author = "N.H.T.M. Dukers-Muijrers and K.A.T.M. Theunissen and P.T. Wolffs and G. Kok and C.J.P.A. Hoebe",
year = "2015",
month = "7",
day = "31",
doi = "10.1371/journal.pone.0133575",
language = "English",
volume = "10",
journal = "PLOS ONE",
issn = "1932-6203",
publisher = "Public Library of Science",
number = "7",

}

TY - JOUR

T1 - Acceptance of Home-Based Chlamydia Genital and Anorectal Testing Using Short Message Service (SMS) in Previously Tested Young People and Their Social and Sexual Networks

AU - Dukers-Muijrers, N.H.T.M.

AU - Theunissen, K.A.T.M.

AU - Wolffs, P.T.

AU - Kok, G.

AU - Hoebe, C.J.P.A.

PY - 2015/7/31

Y1 - 2015/7/31

N2 - BackgroundControl strategies for Chlamydia trachomatis (CT) are most effective when targeting people at highest risk. We assessed test acceptance of home-collection test kits offered by short messaging services (SMS) texts, in high-risk young people, i.e. those who had previously tested CT positive (positive indices), or negative reporting more than 3 sex partners (negative indices), and their sexual and social networks.MethodsYoung (16 to 25 years old) heterosexuals who previously tested positive (n=536) or negative (n=536) in our STI clinic received, 3 to 20 months after their initial screening, an SMS inviting them to re-test. They were offered a free home-collection test kit including a genital (men and women) and anorectal (women only) test, and a test kit to pass on to a friend or sex partner (peer). SMS reminders were sent in case of non-response. We assessed proportions of tests requested and returned, peers tested, and positivity. Associations with the individual's initial screening result and other factors were explored using logistic regression.ResultsOf 1072 people invited to retest, 34.4% (n=369) requested a test. Of these, 55.8% (n=206) retested. Overall, retest participation was higher in positive (22%) than in negative indices (16%) (p22 years. Positivity was 13% and 7% in positive and negative indices, respectively. One in 3 retesters also had a peer tested. Of tested peers (n=87), 84% were friends, 31% were first-time testers, and 7% tested positive.ConclusionAcceptance of a relatively low-cost strategy for genital and anorectal testing, i.e. using SMS and home-collection test kits, was highest in individuals who previously tested CT positive suggesting that implementation for this group may be considered. By further including a peer-led testing component, undetected CT positives can be identified in the social networks surrounding a high-risk individual.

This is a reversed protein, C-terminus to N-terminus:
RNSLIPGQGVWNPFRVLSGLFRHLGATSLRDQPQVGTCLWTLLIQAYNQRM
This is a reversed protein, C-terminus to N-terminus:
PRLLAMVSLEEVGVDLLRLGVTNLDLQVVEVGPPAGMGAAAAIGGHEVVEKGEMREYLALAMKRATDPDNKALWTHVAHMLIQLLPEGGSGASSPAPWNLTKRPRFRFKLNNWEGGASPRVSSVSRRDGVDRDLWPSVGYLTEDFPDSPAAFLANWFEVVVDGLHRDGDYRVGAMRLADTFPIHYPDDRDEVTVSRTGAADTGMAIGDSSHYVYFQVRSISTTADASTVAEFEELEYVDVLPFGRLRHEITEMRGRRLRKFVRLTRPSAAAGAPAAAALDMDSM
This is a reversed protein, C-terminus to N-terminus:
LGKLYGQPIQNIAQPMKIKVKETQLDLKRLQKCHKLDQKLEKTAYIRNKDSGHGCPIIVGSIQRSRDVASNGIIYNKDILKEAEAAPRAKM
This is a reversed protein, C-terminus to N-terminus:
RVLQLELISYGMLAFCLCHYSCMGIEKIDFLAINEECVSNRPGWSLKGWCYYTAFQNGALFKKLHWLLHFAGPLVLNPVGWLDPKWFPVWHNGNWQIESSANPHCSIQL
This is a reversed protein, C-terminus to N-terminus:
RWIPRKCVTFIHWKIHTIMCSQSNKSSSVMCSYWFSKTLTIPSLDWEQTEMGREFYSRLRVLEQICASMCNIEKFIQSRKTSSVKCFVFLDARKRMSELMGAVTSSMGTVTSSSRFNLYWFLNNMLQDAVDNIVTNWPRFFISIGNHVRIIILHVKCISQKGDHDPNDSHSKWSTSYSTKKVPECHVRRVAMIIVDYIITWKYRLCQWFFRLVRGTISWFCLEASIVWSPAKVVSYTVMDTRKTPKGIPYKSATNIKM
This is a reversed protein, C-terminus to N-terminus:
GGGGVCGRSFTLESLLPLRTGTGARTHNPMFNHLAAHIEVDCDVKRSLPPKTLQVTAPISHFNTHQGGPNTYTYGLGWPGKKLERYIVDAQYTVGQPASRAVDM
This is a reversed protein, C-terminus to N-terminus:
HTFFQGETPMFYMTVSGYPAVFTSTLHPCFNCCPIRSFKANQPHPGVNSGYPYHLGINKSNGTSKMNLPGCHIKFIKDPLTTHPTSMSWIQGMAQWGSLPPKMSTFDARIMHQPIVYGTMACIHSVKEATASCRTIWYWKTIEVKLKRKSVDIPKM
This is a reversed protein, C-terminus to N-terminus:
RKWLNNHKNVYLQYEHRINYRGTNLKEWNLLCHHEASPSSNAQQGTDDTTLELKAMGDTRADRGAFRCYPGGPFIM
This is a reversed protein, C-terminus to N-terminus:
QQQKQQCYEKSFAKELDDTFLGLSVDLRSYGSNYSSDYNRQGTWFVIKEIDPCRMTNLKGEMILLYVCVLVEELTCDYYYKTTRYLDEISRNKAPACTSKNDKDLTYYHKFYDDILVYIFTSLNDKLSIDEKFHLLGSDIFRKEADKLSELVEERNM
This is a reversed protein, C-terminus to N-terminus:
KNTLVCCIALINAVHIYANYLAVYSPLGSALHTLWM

AB - BackgroundControl strategies for Chlamydia trachomatis (CT) are most effective when targeting people at highest risk. We assessed test acceptance of home-collection test kits offered by short messaging services (SMS) texts, in high-risk young people, i.e. those who had previously tested CT positive (positive indices), or negative reporting more than 3 sex partners (negative indices), and their sexual and social networks.MethodsYoung (16 to 25 years old) heterosexuals who previously tested positive (n=536) or negative (n=536) in our STI clinic received, 3 to 20 months after their initial screening, an SMS inviting them to re-test. They were offered a free home-collection test kit including a genital (men and women) and anorectal (women only) test, and a test kit to pass on to a friend or sex partner (peer). SMS reminders were sent in case of non-response. We assessed proportions of tests requested and returned, peers tested, and positivity. Associations with the individual's initial screening result and other factors were explored using logistic regression.ResultsOf 1072 people invited to retest, 34.4% (n=369) requested a test. Of these, 55.8% (n=206) retested. Overall, retest participation was higher in positive (22%) than in negative indices (16%) (p22 years. Positivity was 13% and 7% in positive and negative indices, respectively. One in 3 retesters also had a peer tested. Of tested peers (n=87), 84% were friends, 31% were first-time testers, and 7% tested positive.ConclusionAcceptance of a relatively low-cost strategy for genital and anorectal testing, i.e. using SMS and home-collection test kits, was highest in individuals who previously tested CT positive suggesting that implementation for this group may be considered. By further including a peer-led testing component, undetected CT positives can be identified in the social networks surrounding a high-risk individual.

KW - TAKEN VAGINAL SWABS

KW - OF-THE-LITERATURE

KW - NEISSERIA-GONORRHOEAE

KW - TRANSMITTED-DISEASES

KW - UROGENITAL CHLAMYDIA

KW - SCREENING-PROGRAM

KW - TRACHOMATIS

KW - WOMEN

KW - ACCEPTABILITY

KW - RISK

U2 - 10.1371/journal.pone.0133575

DO - 10.1371/journal.pone.0133575

M3 - Article

VL - 10

JO - PLOS ONE

JF - PLOS ONE

SN - 1932-6203

IS - 7

M1 - e0133575

ER -